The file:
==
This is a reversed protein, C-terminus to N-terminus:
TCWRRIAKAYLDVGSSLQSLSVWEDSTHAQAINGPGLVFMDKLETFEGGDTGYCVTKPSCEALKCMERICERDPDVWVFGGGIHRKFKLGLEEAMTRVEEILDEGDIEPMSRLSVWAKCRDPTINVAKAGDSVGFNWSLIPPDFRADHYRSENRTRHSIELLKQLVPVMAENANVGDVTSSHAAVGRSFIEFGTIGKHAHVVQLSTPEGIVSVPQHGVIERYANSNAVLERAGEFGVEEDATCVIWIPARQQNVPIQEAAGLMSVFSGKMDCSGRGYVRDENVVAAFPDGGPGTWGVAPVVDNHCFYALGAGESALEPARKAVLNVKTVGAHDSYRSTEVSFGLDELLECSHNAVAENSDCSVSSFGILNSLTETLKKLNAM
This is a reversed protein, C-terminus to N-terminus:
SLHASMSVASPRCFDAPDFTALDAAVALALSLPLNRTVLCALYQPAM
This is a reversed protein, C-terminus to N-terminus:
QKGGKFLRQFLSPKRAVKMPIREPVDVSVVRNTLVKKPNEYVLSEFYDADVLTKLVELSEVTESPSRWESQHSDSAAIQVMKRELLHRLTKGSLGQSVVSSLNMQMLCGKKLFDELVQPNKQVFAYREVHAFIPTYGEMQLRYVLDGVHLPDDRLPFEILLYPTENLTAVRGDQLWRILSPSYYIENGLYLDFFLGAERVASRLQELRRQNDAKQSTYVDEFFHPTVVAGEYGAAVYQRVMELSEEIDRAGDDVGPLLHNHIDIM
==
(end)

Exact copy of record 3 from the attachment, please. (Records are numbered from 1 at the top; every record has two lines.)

This is a reversed protein, C-terminus to N-terminus:
QKGGKFLRQFLSPKRAVKMPIREPVDVSVVRNTLVKKPNEYVLSEFYDADVLTKLVELSEVTESPSRWESQHSDSAAIQVMKRELLHRLTKGSLGQSVVSSLNMQMLCGKKLFDELVQPNKQVFAYREVHAFIPTYGEMQLRYVLDGVHLPDDRLPFEILLYPTENLTAVRGDQLWRILSPSYYIENGLYLDFFLGAERVASRLQELRRQNDAKQSTYVDEFFHPTVVAGEYGAAVYQRVMELSEEIDRAGDDVGPLLHNHIDIM